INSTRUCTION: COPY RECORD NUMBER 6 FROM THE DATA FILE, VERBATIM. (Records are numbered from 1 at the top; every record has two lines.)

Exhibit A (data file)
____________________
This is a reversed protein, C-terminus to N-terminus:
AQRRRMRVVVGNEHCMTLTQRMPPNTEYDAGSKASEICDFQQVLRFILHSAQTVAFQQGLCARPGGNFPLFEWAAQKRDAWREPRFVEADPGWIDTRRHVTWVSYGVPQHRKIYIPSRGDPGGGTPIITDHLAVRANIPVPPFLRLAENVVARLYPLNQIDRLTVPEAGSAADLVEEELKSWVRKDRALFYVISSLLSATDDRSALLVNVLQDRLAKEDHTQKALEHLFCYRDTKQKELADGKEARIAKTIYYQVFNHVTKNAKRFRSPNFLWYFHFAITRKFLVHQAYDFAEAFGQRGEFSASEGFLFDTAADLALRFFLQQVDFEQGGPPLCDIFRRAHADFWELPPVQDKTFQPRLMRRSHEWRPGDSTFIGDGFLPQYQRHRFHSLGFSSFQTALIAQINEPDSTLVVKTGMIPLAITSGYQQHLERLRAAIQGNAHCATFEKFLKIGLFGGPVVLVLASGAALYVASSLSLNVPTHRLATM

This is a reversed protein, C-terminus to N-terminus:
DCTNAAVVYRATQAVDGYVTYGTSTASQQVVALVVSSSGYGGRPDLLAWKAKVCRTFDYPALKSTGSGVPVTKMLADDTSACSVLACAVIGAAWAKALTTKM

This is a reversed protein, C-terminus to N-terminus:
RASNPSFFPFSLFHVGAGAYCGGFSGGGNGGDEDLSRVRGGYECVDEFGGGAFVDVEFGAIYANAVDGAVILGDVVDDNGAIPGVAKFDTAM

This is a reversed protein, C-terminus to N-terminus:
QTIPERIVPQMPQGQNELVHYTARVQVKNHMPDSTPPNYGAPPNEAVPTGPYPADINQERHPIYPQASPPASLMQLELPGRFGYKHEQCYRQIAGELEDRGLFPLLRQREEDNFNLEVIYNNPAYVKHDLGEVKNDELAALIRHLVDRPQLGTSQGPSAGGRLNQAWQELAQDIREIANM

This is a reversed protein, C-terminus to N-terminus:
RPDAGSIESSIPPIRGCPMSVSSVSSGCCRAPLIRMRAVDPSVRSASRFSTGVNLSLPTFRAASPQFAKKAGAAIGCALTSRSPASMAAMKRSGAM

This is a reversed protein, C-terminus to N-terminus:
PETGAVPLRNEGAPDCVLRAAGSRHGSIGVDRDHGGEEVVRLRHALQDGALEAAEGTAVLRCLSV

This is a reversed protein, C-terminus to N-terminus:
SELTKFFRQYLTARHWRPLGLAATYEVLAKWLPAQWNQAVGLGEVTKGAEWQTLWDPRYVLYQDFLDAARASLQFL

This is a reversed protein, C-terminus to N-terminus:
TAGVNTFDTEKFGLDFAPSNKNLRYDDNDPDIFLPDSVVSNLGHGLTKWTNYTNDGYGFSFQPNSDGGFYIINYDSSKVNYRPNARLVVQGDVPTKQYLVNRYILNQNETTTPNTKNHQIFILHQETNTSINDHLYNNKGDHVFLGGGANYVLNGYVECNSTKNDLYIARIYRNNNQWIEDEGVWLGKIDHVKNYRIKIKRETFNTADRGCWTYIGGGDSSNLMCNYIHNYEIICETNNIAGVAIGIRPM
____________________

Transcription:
This is a reversed protein, C-terminus to N-terminus:
PETGAVPLRNEGAPDCVLRAAGSRHGSIGVDRDHGGEEVVRLRHALQDGALEAAEGTAVLRCLSV